Do you trust your family? Of course you do.
Would you be happy giving them the responsibility to manage your affairs after your death, when they are at their most vulnerable in their grief?
Many of us choose our closest family to be our Executors in our wills without really realising the level of responsibility that will befall them when the time comes.
At this sad time, our nearest and dearest may just not be able to cope with all that this entails, and this is why we should give careful consideration to who we name as our Executors.
You might decide that your spouse would have your best interests at heart and the ability to administer your estate, liaising with financial institutions, government bodies and completing the necessary paperwork when applying for Probate which is great.
By appointing a second / third Executor you could ease the burden, or by having a reserve Executor in case they feel they are unable to cope with the task is also a great idea.
So what would we look for when choosing our Executor(s). Well, firstly someone you trust to carry out your wishes as outlined in the Will. Then, by law they have to be over the age of 18 as you would expect. Ideally, it would also be someone who has good communication and admin skills and would be adept at form filling.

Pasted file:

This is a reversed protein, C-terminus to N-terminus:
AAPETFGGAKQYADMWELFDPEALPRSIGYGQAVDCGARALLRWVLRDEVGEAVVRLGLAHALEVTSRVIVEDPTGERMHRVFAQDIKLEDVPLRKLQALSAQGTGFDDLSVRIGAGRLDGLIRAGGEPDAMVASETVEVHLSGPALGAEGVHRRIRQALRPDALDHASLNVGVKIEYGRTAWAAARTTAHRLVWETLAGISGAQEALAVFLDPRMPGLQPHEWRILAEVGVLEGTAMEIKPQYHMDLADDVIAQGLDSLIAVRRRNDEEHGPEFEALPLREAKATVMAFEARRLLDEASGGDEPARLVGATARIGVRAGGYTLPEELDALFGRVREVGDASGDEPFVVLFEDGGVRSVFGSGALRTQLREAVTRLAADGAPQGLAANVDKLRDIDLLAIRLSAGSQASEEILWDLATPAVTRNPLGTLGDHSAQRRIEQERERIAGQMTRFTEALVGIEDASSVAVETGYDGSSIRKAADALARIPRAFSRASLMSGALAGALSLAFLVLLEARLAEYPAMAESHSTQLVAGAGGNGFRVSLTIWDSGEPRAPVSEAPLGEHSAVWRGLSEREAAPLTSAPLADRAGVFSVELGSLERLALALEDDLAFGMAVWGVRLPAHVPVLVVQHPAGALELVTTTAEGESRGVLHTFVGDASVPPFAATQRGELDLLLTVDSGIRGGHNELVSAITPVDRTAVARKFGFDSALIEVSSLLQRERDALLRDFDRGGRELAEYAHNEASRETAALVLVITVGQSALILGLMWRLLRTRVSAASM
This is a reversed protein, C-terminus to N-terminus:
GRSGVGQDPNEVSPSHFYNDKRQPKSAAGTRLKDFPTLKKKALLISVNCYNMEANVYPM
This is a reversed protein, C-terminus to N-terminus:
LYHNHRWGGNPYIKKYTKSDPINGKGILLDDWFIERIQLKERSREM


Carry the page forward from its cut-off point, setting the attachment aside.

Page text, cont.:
This is why, although we appoint our partner or spouse automatically, they might not be the best skilled for the job when the time comes.
Another option is to appoint a professional Executor, this can be in the form of a firm of Solicitors or a Legal Executive but you should beware that the costs of providing such a service can vary considerably and there should be given due consideration as to the availability of funds in the estate to cover these costs.
You can appoint up to four Executors and these can act jointly which means they all act together unanimously, or you can have one main Executor and others names as Reserve Executors.
So what happens if my Executor passes away before me? Well, ideally, you could take this opportunity to revisit your Will and make some changes, or if not, then the Reserve Executors would take their place. If you hadn't named any Reserve Executors, then the Will would fail and thus you would have been deemed as "dying intestate" which means for all intents and purposes that you died without a valid will. This then means that the government template of Intestacy would apply, which could also mean, of course, that your express wishes may not be catered for.
This is why we offer a totally free Will Review Service. All you need to do is to send us a copy of your current will via post or email, and we will audit it, write you a short report containing any areas which may raise concerns later and then the rest is up to you.